Ganache is a one click blockchain. It lets you quickly fire up a personal Ethereum blockchain for testing while controlling how the chain operates. It lets you do stuff like adjusting the block times, account management and block exploring.
- Use your favorite browser which supports the MetaMask extension. Be sure that you don’t take a scam! The easiest way is to use their website metamask.io
- Install the Ganache software from here. It has a nice graphical user interface
After installation, you should be able to start Ganache and something like the following (but with different keys of course):
There you can see the 10 accounts with their public keys and initial balance of 100.00 Ether. On the top you the gas information and right below the Mnemonic, or also called seed for these private keys.
If you click on the key buttons on the very right side, you will see the private key related to that account’s public key:
The first account has the public key “0x85B961a670AcfaA8D0A8E360658261269FEa99d4”
and private key “979618ca57d17890b9b59de1256278177620adc0f5cd6d7dffa30a8e4ab3345c”
If you now click on “Transactions”, you will see that the log is empty. We can change that, by open our browser and send some ETH from one account to another.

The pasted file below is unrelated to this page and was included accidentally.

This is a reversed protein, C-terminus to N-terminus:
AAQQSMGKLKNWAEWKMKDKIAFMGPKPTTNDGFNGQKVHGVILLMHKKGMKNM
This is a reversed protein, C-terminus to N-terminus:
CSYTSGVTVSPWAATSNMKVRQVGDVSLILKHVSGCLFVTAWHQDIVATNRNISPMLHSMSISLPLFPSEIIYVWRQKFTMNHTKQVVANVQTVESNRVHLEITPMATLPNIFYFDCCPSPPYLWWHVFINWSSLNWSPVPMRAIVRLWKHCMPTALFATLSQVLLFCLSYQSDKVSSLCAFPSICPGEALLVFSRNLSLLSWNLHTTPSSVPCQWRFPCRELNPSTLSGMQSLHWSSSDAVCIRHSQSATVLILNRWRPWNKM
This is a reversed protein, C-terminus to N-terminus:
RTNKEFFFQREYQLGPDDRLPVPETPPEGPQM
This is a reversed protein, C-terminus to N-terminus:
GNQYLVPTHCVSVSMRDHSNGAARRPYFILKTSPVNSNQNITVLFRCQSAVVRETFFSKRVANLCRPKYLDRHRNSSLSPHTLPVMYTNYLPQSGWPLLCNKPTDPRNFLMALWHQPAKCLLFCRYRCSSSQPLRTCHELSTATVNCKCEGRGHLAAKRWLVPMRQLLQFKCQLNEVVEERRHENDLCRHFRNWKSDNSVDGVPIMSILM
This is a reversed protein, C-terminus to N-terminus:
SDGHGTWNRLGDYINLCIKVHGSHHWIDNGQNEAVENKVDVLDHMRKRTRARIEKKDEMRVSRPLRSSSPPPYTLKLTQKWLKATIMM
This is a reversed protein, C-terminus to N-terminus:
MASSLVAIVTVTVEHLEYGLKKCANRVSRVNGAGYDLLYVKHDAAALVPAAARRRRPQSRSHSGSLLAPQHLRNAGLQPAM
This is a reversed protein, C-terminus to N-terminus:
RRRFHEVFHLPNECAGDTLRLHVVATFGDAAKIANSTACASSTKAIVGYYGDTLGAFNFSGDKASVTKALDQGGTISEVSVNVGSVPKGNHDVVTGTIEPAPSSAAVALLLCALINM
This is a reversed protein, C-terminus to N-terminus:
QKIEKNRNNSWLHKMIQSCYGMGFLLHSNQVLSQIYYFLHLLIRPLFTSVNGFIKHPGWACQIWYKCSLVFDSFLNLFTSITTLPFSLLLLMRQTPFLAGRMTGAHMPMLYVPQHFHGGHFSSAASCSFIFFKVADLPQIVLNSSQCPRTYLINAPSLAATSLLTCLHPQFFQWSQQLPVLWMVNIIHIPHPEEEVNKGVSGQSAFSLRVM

Use your browser to interact with the Private Blockchain
After successfully installed the MetaMask browser extension, you should see its icon:
On the top-right you can select which blockchain you want to interact with. In our case, we want to go for “Private Network”. Then click on “Import using account seed phrase”.
Now, you have to copy & paste the Mnemonic from your Ganache window into the MetaMask’s Chrome Browser box. Note that this is a Beta version of the extension, and it might not look the same on your browser. Then type in a nonsense password (security doesn’t matter because it’s private) and click on “Restore”.
You should then see something like the following:
You should see the first account of your Private Blockchain’s wallet with its initial balance. Now we want to send some Ether to account 2. We click on “SEND” and should see the following:
Now, you have to copy & paste the public key of someone’s account (lets say account number 2) and set the amount of ETH. Optionally, you could also adjust the gas price and fee. Then click on “NEXT”, which will follow a confirmation screen where you have to confirm your transaction. After confirming, the transaction will be submitted to the private blockchain, mined and then confirmed. Note that this process will probably take longer on a real-world blockchain.
We should see that the transaction has been confirmed and the ETH has been sent to that account. Back in the Ganache software, we should also see this transaction:
It shows the information about the transaction, including the gas that has been used. In the “Blocks” window, we should see something like the following:
Block 0 was created when we started the private blockchain. This must be the case, and is called “Genesis Block”. Block 1 was the mined block that includes the money transaction.
You can find this article on Medium here: https://medium.com/@reime005/this-is-how-to-get-into-crypto-using-a-private-blockchain-a7ad17b7476b